Popular broadband router open to VoIP hijacking
Principals of the ethical hacking outfit GNUCitizen say they have found a serious security bug in the BT Home Hub that could allow attackers to engage in identity theft and other types of fraud by hijacking calls routed over the internet.
The vulnerability allows an attacker to initiate VoIP calls on the user's machine. From the end user's perspective, it would appear that the victim is receiving the call from a falsified number that is specified by the attacker.
Attackers on the other end could then coax account credentials or other sensitive information from the victim by impersonating a person from a bank, a stock brokerage or some other trusted organisation where the call appears to be originating.
"We believe this is gonna be very hot in the VoIP fraud arena," Adrian Pastor, one of the hackers from GNUCitizen, wrote in an email.
BT's Home Hub is one of the UK's most popular home routers, so the report it is susceptible to call tampering is no trivial matter.
What's more, the bug can be exploited even if the default password for BT Home Hub has been changed. All that's required for the attack to work is that a BT subscriber who uses VoIP be lured to a website that hosts some malicious code.
The vulnerability is related to a gaping backdoor Pastor and his colleague, Petko D. Petkov, found in October that left users wide open to eavesdropping, caller spoofing and other nasty attacks.
A constellation of bugs in the router, which is made by Thomson/Alcatel, made it possible to bypass the device's password authentication system and gain complete administrative control.
That in turn could have allowed attackers to steal a user's WPA key, listen in on VoIP calls, steal VoIP credentials or change DNS settings so users are silently redirected to fraudulent websites.
Rather than actually fix the bug that allowed attackers to by pass the router's authentication safeguards, BT simply disabled the Remote Assistance features that allow support professionals to gain administrative control over the device, according to Pastor and Petkov. The removal fixed the original vulnerability, but it did nothing to prevent VoIP hijacking, they say.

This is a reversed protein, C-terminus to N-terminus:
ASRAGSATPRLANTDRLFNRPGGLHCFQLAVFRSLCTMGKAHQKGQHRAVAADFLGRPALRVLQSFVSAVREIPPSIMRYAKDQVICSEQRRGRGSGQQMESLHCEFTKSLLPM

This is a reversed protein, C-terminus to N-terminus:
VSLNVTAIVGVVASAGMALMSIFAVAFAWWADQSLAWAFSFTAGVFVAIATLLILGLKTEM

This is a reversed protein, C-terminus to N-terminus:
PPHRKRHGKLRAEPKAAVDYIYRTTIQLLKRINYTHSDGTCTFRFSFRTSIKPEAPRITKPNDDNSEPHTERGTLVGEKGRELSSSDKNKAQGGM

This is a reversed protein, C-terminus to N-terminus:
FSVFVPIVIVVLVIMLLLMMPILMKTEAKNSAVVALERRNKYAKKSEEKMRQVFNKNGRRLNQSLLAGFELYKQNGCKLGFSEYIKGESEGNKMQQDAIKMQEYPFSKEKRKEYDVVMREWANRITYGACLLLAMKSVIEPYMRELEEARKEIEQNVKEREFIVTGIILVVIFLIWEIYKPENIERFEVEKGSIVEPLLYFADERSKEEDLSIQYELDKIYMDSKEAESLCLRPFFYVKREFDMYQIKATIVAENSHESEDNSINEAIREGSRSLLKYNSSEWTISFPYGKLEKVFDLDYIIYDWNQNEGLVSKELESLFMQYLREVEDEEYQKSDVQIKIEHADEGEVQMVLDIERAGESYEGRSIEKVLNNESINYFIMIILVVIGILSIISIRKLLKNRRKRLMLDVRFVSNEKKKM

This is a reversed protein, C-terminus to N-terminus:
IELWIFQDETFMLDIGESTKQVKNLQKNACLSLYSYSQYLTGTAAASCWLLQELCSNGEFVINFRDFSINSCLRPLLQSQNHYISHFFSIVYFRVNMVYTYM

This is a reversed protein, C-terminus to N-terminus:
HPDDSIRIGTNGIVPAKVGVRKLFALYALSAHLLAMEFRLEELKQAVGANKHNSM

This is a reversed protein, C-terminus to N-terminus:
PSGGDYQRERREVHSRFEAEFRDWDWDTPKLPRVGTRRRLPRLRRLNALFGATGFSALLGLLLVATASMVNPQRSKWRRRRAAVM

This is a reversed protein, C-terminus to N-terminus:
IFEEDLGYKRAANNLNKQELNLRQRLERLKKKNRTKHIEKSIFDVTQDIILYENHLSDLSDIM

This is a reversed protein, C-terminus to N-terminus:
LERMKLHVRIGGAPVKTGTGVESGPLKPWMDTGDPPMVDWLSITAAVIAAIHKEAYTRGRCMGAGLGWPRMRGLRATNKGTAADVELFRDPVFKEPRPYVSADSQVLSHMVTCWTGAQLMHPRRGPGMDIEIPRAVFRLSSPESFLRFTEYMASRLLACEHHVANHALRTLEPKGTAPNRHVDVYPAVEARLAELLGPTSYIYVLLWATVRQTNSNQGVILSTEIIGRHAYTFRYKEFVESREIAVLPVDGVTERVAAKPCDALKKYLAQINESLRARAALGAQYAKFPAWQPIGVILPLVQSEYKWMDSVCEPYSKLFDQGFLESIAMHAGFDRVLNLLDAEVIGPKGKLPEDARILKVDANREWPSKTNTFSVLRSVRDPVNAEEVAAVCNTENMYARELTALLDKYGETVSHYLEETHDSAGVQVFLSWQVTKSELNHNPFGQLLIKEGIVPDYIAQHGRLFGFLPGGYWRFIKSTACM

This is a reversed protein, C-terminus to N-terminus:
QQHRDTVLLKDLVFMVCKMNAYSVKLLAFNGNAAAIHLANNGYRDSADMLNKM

"Obviously BT wanted to downplay the whole topic and make it look like it's now safe and fixed," Pastor wrote to El Reg. "Because those 2 issues remain, now we have been able to come up with a new technique to steal VoIP calls."
A BT spokesman contacted outside of business hours in the UK said he was investigating the report, but had no immediate comment.
The VoIP hijacking is made possible by combining a cross-site request forgery bug - which allows the request to make a VoIP call to be forged - with an authentication bypass vulnerability, which allows the attack to skirt the router's password requirements.
Besides phishing attacks, VoIP hijacking could also force victims to call expensive phone numbers under the control of bad guys or open people up to a host of pranks.
The attack is possible on the BT Home Hub running firmware 6.2.6.B, and is likely on other versions. The GNUCitizen report is available here and proof-of-concept code is here.
(Note to readers with sleeping housemates: This will cause vulnerable systems to launch a VoIP call.)
Of course, users should be careful not to visit suspicious sites, but given the current state of security, that's not always possible. Recent news reports are chock full of examples of responsible people being redirected to malicious destinations when browsing to trusted sites that have been infected with poisoned scripts and other parasites.
Until BT issues a patch, users can mitigate the risk by using the Firefox browser and the NoScript extension.
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